Older Workers’ Injuries are the Costliest, Analysis Reveals

But pre-existing health conditions, not age, are the main driver for higher workers’ comp payouts, say Travelers execs. 

By Ed Prince

American employers have been seeing big changes in on-the-job injury numbers as the workforce gets older and emerges from the pandemic.

Travelers, a major provider of workers compensation insurance, detailed the trends in its 2023 Travelers Impact Injury Report, which analyzed more than 1.2 million claims submitted from 2016 through 2020.

Age was an important factor, according to the report.

Middle-age workers, 35 to 49, had the highest percentage of injuries, 31%, compared with other age groups.

And injuries to workers 60 and older were the costliest to treat. Payouts for the group totaled nearly 15% more than for employees between the ages of 35 and 49 and approximately 140% more than those ages 18 to 24.

The Travelers report notes that the number of older employees in the workforce is increasing, a trend that is expected to continue. The U.S. Bureau of Labor Statistics projects the number of people in the workforce who are 65 and older will account for more than 60% of the growth in the labor force over the 2020-2030 decade.

According to BLS data, in 2001, 19.484 million Americans 55 and older, or 13.6% of the workforce, were working. In 2021, the number had risen to 37.648 million, or 23.4%. The bureau projects that in 2031, there will be 41.494 million older Americans on the job, or 24.6% of the workforce.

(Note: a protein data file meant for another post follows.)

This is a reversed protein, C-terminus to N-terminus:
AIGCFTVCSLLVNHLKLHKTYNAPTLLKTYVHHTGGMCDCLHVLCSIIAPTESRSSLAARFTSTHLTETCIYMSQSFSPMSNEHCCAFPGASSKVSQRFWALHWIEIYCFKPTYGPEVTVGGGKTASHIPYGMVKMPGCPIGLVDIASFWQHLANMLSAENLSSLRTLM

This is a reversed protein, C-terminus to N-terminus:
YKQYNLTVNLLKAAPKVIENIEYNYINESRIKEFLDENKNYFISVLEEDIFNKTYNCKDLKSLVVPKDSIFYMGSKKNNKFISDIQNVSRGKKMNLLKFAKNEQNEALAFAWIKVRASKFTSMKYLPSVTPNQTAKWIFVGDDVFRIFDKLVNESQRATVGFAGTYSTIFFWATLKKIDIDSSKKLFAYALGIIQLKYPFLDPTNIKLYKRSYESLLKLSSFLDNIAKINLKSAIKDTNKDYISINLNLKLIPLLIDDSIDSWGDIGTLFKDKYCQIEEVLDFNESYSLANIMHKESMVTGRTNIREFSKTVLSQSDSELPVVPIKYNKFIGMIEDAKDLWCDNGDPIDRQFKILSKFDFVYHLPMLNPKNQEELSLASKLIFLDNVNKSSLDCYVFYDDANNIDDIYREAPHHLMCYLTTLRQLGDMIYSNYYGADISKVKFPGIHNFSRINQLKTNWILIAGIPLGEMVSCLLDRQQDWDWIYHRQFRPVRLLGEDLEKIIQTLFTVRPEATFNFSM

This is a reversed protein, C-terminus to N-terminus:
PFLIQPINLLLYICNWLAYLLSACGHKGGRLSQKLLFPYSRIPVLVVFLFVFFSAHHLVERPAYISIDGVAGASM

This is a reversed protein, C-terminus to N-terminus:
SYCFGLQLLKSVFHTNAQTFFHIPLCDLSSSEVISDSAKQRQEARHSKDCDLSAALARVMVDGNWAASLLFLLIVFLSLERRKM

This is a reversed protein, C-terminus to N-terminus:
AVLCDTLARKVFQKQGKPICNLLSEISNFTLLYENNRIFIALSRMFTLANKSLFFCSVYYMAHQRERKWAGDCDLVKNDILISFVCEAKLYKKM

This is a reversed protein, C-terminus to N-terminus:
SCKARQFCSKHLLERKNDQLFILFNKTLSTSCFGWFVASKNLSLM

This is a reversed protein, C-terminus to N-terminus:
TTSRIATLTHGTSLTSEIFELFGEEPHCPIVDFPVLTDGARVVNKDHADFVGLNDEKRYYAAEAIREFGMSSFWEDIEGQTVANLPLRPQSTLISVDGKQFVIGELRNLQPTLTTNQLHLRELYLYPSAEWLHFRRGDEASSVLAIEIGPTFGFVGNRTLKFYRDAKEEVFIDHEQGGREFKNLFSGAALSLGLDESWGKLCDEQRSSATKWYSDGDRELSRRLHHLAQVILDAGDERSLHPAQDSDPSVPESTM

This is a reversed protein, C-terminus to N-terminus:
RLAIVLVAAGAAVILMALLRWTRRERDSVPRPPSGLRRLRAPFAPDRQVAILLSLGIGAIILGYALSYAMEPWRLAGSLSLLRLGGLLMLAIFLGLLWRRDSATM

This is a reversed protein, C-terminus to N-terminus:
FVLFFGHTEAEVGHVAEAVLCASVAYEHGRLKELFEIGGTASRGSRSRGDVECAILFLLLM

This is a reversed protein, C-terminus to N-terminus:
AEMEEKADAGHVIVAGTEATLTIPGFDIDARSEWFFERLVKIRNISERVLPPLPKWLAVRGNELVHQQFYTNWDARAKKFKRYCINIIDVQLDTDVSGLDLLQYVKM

Comorbidities biggest cost driver

Travelers executives interviewed by Rethinking65 cautioned that age itself is not the primary factor in the higher compensation claims for older workers. “Comorbidities” — existing health conditions like diabetes or obesity — are the biggest driver of higher medical bills for injured workers in general, said Rich Ives, vice president of business insurance claim for Travelers.

“If you have a comorbidity, the cost of your claim is twice as much,” Ives said. “If you have two or more comorbidities, the cost of your claim is fivefold. That’s regardless of your age.”

Because older workers are more likely to have such pre-existing conditions, their medical bills are more likely to be higher, he said. Additionally, older workers take longer to recuperate from injuries, resulting in more days lost than younger workers, Ives said.

“You’re just not going to bounce back and recover from an injury as fast when you’re older as you would when you were 20. I wish that was the opposite way around as I get older, but unfortunately, that’s just not the case,” he said.

Age shouldn’t deter hiring

But that shouldn’t discourage businesses from employing older workers, said another Travelers executive, Chris Hayes, assistant vice president, transportation and workers’ compensation, risk control.

“They bring that knowledge, their ability to adapt and work in new environments. Understanding all the things that a person brings is important — understanding that people can be fit at an older age and less fit at a younger age. It really makes it about hiring the right individual for the job and not putting as much focus on that age,” Hayes said.

Additional Reading: Most U.S. Workers Age 45+ Don’t Anticipate a Comfortable Retirement

Pandemic-related injury trends

The executives said other notable trends in worker injury claims are the result of the pandemic.